Equal job opportunities will lead to equal pay for women

Equal jobs are the real cause of the gender and minority pay gaps, and it’s time that both sides focus on improving on those opportunities.

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Vice President Kamala Harris listens as President Joe Biden speaks in the Indian Treaty Room of the Eisenhower Executive Office Building in Washington, DC, on March 15, 2022.

Photo by NICHOLAS KAMM/AFP via Getty Images

President Joe Biden and Vice President Kamala Harris recently announced steps to close the gender and racial wage gap. This was largely lost in the news, as the Russian invasion of Ukraine and COVID-19 continue to get the headlines. Yet it’s very important to families around the country.

The announcement came on Mar. 15, which was Equal Pay Day, a day dedicated to drawing attention to gender-based pay disparities.

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Equal pay is something Harris campaigned on in her own presidential campaign back in 2019, and an issue she hasn’t given up on. In 2019, she repeatedly said women made 80 cents for every dollar made by a man for the same work.

Now, she and Biden claim is that women make 83 cents for every dollar paid to their average male counterpart, and the disparities are even greater for minority women.

But according to the Poynter Institute’s Politifact website, that claim is a bit disingenuous. The 80 or 83 cents figures are not an apples-to-apples comparison of men and women performing the same work. Instead, the figures refer to average pay for all jobs held by men and all jobs held by women.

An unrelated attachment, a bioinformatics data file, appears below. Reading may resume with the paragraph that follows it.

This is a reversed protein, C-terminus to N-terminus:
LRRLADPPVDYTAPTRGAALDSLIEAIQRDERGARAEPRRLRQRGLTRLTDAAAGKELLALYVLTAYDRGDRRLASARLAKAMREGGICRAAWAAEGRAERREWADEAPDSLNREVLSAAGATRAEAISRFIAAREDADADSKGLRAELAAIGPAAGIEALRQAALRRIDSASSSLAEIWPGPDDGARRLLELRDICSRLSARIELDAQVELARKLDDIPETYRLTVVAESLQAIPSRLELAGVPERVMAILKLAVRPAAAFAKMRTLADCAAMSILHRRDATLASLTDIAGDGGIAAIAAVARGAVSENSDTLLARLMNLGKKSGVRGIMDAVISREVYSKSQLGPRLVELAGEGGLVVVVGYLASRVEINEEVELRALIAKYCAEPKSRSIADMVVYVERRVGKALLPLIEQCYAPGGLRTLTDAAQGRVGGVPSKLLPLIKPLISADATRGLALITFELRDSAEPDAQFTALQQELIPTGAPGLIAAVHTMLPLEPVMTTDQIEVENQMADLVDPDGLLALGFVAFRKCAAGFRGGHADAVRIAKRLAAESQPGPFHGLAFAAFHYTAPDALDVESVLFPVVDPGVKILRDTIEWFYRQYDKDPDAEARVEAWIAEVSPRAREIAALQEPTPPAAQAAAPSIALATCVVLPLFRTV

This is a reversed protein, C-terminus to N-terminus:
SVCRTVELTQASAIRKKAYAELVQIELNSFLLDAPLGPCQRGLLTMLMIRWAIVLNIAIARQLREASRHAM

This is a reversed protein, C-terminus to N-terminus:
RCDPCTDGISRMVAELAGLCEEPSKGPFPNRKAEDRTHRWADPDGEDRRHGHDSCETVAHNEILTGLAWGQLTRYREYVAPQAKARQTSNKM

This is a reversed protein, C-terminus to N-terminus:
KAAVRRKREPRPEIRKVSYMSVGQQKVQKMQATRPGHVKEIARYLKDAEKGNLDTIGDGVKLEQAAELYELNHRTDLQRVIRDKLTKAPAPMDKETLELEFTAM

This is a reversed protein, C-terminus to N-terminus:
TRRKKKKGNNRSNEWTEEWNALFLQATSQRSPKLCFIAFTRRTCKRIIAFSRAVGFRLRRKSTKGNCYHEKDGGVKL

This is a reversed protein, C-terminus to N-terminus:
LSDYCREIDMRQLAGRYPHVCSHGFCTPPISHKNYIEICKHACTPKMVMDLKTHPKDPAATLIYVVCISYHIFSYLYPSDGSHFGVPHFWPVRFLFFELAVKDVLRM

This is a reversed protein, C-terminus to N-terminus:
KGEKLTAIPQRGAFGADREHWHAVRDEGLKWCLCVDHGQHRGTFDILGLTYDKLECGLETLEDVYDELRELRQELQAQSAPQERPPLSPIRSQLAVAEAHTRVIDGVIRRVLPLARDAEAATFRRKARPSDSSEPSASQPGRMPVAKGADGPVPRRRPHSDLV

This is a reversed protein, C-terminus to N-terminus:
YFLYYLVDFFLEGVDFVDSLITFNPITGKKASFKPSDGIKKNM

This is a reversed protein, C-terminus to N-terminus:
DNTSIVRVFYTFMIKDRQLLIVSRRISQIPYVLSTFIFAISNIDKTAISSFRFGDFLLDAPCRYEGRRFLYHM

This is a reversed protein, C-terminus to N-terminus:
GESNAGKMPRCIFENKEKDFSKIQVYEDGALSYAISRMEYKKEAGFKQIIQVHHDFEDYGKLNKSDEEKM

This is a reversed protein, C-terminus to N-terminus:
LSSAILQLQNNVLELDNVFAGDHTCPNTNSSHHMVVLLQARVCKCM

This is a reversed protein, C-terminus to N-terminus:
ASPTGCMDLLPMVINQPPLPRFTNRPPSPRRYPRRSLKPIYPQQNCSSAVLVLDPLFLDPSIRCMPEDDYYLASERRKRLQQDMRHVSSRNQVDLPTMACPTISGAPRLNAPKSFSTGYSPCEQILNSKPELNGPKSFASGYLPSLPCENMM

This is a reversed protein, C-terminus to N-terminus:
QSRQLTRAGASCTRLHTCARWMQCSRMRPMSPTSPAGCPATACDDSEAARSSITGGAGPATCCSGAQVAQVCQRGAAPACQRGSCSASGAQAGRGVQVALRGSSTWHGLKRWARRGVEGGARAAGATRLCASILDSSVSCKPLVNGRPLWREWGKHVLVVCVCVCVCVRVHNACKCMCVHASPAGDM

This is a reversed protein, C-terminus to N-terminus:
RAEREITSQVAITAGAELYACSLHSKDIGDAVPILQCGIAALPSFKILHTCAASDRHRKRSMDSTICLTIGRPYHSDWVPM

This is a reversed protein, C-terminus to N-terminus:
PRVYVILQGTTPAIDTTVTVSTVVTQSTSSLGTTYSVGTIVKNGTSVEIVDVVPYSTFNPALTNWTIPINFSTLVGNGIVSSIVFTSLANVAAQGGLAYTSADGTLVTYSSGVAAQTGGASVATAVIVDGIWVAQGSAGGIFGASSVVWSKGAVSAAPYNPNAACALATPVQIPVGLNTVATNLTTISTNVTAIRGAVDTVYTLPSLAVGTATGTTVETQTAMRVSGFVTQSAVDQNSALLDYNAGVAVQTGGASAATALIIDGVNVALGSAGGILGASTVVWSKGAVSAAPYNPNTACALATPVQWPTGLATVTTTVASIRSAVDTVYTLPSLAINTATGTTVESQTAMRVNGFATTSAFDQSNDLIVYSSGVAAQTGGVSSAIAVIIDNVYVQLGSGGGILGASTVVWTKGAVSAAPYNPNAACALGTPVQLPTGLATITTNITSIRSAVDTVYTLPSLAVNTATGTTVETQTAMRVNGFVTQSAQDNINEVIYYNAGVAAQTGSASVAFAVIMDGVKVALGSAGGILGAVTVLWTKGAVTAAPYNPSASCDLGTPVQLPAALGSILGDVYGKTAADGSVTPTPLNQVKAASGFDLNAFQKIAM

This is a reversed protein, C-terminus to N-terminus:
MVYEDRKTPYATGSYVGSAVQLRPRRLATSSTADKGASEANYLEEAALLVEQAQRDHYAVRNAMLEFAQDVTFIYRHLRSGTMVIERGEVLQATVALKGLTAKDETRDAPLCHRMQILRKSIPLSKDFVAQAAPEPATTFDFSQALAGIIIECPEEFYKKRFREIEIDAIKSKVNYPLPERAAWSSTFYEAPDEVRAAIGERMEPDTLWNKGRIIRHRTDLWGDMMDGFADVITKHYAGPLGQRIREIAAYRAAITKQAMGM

Make no mistake, though — there still is a pay gap between gender and race in this country. Politifact says it varies based on industry, but the main problem is not that men and women are getting paid differently for the same work. It’s that women often are not given the opportunity to do the same work as men.

In their announcement, Biden and Harris focused on federal employment, with the president signing an executive order that would limit the use of salary history in employment decisions by federal contractors. The Department of Labor also issued a new directive to strengthen pay equity audits by federal contractors.

While these are good steps, they don’t go far enough or address the real cause of the gender and racial pay gap: the lack of women and minorities in middle- and high-level jobs.

Employers must address this disparity, and many have started with diversity, equity and inclusion initiatives. Both the public and institutional investors are now insisting on these initiatives as a condition of investment dollars, which should ensure that such programs have real substance and are more than public relations campaigns.

This is how real change happens. The government cannot and should not legislate every aspect of our lives. It’s much more effective if change is demanded by the public, which has the ability to motivate companies with their decision to buy — or not buy — products or services based on how they feel a company is treating its workers. Institutional investors have the same ability.

Women and minorities also have a role to play in this. They should start focusing on studying fields that traditionally have been dominated by white males — computer science, banking and law, to name just a few — because any initiative will fall short of its goals without enough qualified candidates.

All this is important for more than just women and minorities. It’s important for the American family, since more than half of families are now headed by women.

Study after study has shown that, along with the lack of a father, poverty and working-poor conditions are key indications for future criminal behavior among youth. Women, especially minority women, have been overlooked for too long and need opportunities to move into better, higher-paying jobs.

Equal jobs are the real cause of the gender and minority pay gaps. Both sides must focus on improving on those opportunities.

Jeffery M. Leving is founder and president of the Law Offices of Jeffery M. Leving Ltd.

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